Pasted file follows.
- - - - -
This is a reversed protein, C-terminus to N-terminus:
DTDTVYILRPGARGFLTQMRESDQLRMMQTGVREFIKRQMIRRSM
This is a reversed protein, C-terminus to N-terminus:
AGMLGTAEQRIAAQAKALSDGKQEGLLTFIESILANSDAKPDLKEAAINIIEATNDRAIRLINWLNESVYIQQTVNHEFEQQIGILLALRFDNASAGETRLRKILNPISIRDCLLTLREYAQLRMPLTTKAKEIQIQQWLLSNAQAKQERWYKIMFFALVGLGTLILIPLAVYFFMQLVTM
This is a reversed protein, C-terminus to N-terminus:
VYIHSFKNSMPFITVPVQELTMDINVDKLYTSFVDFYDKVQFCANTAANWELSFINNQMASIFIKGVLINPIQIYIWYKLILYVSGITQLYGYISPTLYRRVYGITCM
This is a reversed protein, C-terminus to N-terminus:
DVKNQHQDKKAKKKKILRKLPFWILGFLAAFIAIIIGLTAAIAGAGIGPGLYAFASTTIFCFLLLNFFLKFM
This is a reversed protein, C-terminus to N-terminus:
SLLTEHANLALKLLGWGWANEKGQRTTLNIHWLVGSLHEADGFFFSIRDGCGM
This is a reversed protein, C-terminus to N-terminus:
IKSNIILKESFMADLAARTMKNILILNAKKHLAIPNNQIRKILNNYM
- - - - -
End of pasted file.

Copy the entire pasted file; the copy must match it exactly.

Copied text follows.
This is a reversed protein, C-terminus to N-terminus:
DTDTVYILRPGARGFLTQMRESDQLRMMQTGVREFIKRQMIRRSM
This is a reversed protein, C-terminus to N-terminus:
AGMLGTAEQRIAAQAKALSDGKQEGLLTFIESILANSDAKPDLKEAAINIIEATNDRAIRLINWLNESVYIQQTVNHEFEQQIGILLALRFDNASAGETRLRKILNPISIRDCLLTLREYAQLRMPLTTKAKEIQIQQWLLSNAQAKQERWYKIMFFALVGLGTLILIPLAVYFFMQLVTM
This is a reversed protein, C-terminus to N-terminus:
VYIHSFKNSMPFITVPVQELTMDINVDKLYTSFVDFYDKVQFCANTAANWELSFINNQMASIFIKGVLINPIQIYIWYKLILYVSGITQLYGYISPTLYRRVYGITCM
This is a reversed protein, C-terminus to N-terminus:
DVKNQHQDKKAKKKKILRKLPFWILGFLAAFIAIIIGLTAAIAGAGIGPGLYAFASTTIFCFLLLNFFLKFM
This is a reversed protein, C-terminus to N-terminus:
SLLTEHANLALKLLGWGWANEKGQRTTLNIHWLVGSLHEADGFFFSIRDGCGM
This is a reversed protein, C-terminus to N-terminus:
IKSNIILKESFMADLAARTMKNILILNAKKHLAIPNNQIRKILNNYM